University to discuss proposed private land initiatives and the ESA,
"mechanisms to ensure that long-term conservation plans will be monitored
adequately are essential." Thus, all aspects of a plan or agreements should
be subject to monitoring. In addition, to ensure that plans and agreements
are fair, balanced, and have included the best available scientific and
commercial data, these plans and agreements should be subject to independent
3.) Allow for meaningful citizen participation.
Citizens should be permitted to participate in the creation of HCPs and CCAs
from the beginning. In particular, any planning document that contains "No
Surprises" assurances should be subject to full public notice and comment
and the Services should clearly set forth that they have the discretion to
refuse to extend these assurances to landowners if they find that the
application of such assurances would be inconsistent with recovery.
Further, HCPs and CCAs, especially those with some form of the "No
Surprises" assurances, should include a mandatory review process in which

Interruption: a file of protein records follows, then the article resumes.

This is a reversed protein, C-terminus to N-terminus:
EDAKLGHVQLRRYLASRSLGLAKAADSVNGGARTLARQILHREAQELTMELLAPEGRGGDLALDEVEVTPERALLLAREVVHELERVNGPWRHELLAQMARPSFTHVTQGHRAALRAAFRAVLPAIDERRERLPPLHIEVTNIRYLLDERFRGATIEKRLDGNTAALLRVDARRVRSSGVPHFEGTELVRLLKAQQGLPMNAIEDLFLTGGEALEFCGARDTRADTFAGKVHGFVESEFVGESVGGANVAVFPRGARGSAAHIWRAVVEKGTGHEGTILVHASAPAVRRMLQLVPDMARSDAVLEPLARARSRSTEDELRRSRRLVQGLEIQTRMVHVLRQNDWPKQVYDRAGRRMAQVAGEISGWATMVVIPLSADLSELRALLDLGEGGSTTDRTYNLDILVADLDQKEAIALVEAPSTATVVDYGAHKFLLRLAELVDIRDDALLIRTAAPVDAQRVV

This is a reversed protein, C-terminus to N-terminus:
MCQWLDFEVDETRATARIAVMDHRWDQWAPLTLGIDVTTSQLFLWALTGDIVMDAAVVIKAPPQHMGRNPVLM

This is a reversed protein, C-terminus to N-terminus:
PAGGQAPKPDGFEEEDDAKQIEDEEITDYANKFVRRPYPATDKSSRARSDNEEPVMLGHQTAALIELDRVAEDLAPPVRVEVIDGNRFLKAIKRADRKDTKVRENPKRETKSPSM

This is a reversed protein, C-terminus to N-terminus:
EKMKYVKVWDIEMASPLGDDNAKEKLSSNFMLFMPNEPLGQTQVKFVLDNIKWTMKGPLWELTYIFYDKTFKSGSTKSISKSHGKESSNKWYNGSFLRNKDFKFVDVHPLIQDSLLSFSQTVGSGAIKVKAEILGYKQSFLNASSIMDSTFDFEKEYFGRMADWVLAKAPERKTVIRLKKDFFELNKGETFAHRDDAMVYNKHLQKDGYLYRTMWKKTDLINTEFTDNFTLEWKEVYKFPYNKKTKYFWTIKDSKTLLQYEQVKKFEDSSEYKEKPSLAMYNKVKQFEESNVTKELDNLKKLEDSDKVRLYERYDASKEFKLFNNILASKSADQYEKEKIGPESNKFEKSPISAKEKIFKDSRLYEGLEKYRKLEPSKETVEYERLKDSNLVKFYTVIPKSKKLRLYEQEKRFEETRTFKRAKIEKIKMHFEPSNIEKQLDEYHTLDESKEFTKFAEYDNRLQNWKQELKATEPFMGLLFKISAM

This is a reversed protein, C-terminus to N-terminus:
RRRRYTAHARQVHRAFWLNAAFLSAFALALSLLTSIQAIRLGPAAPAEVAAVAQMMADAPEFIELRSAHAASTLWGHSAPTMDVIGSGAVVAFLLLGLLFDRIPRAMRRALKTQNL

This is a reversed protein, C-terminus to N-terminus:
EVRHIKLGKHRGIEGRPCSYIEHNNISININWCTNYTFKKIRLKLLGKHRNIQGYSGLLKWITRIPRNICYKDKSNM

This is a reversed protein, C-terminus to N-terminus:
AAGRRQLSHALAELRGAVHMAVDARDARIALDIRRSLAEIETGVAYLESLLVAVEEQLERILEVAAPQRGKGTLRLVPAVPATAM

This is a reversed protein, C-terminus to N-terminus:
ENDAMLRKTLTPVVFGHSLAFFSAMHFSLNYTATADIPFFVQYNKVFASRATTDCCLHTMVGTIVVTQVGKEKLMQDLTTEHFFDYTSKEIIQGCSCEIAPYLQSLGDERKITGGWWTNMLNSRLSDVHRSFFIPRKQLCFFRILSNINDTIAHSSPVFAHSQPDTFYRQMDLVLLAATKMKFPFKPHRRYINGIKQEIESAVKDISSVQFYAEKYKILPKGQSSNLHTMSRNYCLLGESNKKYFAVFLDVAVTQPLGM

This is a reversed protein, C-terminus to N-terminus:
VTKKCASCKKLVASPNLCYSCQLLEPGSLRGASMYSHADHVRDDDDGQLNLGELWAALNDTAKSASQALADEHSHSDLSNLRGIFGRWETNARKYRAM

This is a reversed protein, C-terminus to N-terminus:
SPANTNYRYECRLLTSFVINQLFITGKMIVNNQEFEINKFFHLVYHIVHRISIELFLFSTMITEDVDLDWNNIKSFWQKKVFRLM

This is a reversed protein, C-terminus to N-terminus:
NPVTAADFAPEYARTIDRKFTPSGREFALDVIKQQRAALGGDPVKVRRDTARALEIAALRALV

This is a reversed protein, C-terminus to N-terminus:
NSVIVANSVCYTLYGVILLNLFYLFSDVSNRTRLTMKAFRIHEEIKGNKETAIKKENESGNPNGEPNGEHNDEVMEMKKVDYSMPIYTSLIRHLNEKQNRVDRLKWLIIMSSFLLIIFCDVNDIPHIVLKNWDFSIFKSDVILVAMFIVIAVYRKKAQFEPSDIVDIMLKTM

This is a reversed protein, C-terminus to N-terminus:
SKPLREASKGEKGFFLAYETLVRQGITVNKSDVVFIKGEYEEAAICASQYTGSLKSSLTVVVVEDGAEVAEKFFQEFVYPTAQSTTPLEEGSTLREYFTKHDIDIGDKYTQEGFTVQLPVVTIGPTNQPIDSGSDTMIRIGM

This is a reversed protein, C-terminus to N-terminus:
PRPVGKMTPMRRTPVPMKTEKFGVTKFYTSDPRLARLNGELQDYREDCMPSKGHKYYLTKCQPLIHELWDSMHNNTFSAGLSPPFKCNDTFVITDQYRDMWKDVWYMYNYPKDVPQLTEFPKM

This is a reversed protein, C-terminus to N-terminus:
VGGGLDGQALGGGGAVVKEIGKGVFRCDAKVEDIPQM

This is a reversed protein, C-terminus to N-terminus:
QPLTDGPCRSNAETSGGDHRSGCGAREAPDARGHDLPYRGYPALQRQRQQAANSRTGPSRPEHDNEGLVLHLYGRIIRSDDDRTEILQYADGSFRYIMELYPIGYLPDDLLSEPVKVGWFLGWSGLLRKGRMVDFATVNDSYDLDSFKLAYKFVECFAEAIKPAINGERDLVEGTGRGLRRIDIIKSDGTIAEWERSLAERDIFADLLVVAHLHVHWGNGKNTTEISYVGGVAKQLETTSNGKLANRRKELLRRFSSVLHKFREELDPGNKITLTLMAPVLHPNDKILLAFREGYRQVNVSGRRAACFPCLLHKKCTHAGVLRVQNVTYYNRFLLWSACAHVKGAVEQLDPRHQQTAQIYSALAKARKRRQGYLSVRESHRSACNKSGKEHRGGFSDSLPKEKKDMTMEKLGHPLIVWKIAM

the permittee must submit a progress report to the Services on an annual
basis and the Secretary must publish a review of each HCP, subject to public
notice and comment, every three years.
4.) Eliminate the Permit Shield Provision to the extent that it attempts to
preclude citizens from bringing a lawsuit against permittees if the
permitted action is jeopardizing the survival and recovery of a listed
species. The Services do not have the authority to prevent citizens from
filing citizen suits against those who are violating the ESA.
For Additional Information
For copies of any of the aforementioned letters, reports, or any additional
information, please contact Roger Featherstone at GREEN or check out
Defenders of Wildlife's web page at http://www.defenders.org or National
Wildlife Federation's web page at http://www.nwf.org/endangered. You may
also contact Dr. Shawn Smallwood, who has written a scientific paper
entitled "Science Missing in the 'No Surprise' Policy." His phone number is
(916) 756-4598 and e-mail address is email@example.com. For further
information please contact Leeona Klippstein, Spirit of the Sage, at (310)
946-9463 or Kim Delfino, U.S. PIRG, at (202) 546-9707 or firstname.lastname@example.org.
The Northwest Ecosystem Alliance, Defenders of Wildlife, and Southwest
Center for Biological Diversity have also published a white paper on HCPs.